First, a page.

ASEAN banking integration: positioning Indonesia

Authors: Joko Siswanto and Maria Monica Wihardja, Bank Indonesia

In a decisive step toward ASEAN banking integration, central bank governors from around the region came together in early April 2011 to endorse the ASEAN Banking Integration Framework (ABIF).

This framework is part of the ASEAN Economic Community Blueprint, which promises to bring economic benefits and financial stability to individual countries and the region through multilateral liberalisation by 2015.

Flexibility is key to this process, and so a double-track implementation plan has been adopted for the ASEAN 5 (Singapore, Malaysia, Thailand, the Philippines and Indonesia), and BCLMV countries (Brunei Darussalam, Cambodia, Laos, Myanmar and Vietnam).

Authorities from the 10 central banks agreed upon four preconditions to ensure the banking integration framework is successfully implemented. The first is harmonisation of regulations. The second is building financial-stability infrastructure. The third is assisting the BCLMV countries to build their banking capacity. The fourth is establishing set criteria for ASEAN qualified banks to operate in any ASEAN country with a single ‘passport’.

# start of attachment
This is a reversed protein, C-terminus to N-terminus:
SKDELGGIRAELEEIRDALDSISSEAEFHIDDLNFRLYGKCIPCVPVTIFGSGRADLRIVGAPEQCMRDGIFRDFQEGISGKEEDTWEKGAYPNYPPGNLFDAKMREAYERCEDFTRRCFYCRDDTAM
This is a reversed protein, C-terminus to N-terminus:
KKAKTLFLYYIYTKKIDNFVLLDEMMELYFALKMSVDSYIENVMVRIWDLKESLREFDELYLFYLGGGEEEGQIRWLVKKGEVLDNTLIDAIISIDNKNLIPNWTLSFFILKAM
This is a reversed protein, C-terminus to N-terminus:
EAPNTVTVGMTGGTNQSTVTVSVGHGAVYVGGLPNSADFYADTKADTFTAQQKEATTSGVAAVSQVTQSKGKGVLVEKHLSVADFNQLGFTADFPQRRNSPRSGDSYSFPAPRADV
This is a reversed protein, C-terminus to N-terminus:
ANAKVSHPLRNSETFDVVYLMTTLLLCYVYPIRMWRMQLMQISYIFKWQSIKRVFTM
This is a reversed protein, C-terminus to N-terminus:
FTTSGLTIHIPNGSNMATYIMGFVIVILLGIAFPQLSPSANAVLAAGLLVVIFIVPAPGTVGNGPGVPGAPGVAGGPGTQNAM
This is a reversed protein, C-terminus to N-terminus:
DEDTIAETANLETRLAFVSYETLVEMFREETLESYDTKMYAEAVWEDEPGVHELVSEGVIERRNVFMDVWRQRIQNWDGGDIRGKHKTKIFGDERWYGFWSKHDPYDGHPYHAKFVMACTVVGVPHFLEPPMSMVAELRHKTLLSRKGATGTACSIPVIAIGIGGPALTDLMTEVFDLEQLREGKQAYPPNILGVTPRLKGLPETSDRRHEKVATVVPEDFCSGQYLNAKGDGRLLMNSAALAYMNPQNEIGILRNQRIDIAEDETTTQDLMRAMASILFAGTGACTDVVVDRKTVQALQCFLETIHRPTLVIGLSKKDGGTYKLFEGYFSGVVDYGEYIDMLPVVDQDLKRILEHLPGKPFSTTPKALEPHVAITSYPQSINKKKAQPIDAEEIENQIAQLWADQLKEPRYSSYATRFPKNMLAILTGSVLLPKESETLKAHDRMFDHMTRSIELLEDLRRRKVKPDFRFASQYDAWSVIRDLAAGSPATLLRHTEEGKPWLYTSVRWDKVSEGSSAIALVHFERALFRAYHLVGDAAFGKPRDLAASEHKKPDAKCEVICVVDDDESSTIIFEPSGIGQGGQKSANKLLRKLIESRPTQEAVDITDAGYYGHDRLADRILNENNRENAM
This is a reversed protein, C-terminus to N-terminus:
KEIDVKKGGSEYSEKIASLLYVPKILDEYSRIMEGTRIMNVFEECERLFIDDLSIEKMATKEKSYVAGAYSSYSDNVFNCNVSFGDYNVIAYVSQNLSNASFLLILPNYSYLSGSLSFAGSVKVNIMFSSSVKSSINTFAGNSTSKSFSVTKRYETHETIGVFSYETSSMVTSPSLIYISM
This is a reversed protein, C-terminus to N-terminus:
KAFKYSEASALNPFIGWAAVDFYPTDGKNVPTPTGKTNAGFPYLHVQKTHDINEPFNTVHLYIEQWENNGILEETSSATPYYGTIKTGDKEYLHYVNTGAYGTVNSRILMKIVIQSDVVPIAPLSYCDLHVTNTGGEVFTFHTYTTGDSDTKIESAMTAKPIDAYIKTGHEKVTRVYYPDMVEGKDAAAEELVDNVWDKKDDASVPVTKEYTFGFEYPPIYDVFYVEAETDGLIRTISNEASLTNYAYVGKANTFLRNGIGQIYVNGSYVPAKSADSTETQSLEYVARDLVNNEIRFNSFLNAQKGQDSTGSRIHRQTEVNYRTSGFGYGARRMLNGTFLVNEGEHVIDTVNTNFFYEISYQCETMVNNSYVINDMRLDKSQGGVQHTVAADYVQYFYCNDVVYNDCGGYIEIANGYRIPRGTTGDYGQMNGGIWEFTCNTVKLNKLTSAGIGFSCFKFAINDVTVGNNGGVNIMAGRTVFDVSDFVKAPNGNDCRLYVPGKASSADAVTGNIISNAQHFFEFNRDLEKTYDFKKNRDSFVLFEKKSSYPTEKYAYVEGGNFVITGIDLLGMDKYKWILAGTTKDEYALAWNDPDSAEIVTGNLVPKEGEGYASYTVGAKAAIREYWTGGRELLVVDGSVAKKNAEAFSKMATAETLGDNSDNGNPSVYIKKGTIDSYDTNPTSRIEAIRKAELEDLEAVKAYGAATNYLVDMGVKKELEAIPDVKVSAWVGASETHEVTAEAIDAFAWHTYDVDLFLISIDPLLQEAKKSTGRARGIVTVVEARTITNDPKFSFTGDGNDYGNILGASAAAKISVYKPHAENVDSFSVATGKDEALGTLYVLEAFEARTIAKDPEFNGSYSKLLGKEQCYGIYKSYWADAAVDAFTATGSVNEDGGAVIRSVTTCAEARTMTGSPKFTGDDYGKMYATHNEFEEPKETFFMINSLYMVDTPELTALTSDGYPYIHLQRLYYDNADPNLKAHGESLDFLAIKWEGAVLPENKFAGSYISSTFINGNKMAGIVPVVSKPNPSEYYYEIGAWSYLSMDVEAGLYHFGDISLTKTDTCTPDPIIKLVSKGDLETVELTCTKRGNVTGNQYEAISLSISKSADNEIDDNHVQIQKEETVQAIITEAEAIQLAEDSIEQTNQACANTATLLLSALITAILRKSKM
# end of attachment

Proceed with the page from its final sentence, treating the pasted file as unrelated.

Yet even at this early stage, the integration framework has sparked many crucial debates.

The first is about the definition of integration and its benchmark indicators. Banking integration can be measured by price-based measures or quantity-based measures. When calculating banking integration, the ASEAN Framework Agreement on Services (AFAS) currently takes four factors into account: cross-border bank flows, consumption abroad, the presence of commercial banks, and the movement of people. But ABIF’s concept of integration is restricted to only the commercial presence of qualified banks, which it takes as the benchmark for ASEAN banking integration by 2020. This is highly debatable because it will not necessarily reflect the success of ABIF in bringing about economic benefits and financial stability.

Another issue is the preconditions set down in the banking integration framework, which appear to contradict AFAS’s promotion of services liberalisation. There are concerns that ABIF may increase regulatory and prudential barriers instead of promoting banking liberalisation. But there is no ground for such concerns: the framework provides both the ‘soft infrastructure’ (harmonised regulation) and ‘hard infrastructure’ (financial-stability infrastructure) needed to consolidate banking integration.

There is also the matter of benefits, opportunities, costs and risks associated with the framework itself. It is passé to think that financial integration is always good. But ASEAN banks have learned a lot from the European banking crisis and they will likely apply these lessons in designing the association’s own banking integration platform. In the short term, ABIF should deliver its promise to facilitate economies of scale, a bigger market, technological transfer and information sharing. In the long term, it should assist in establishing stronger regional growth and accelerate poverty reduction. At the same time, the framework should help minimise systemic risks, contagion effects and financial instability.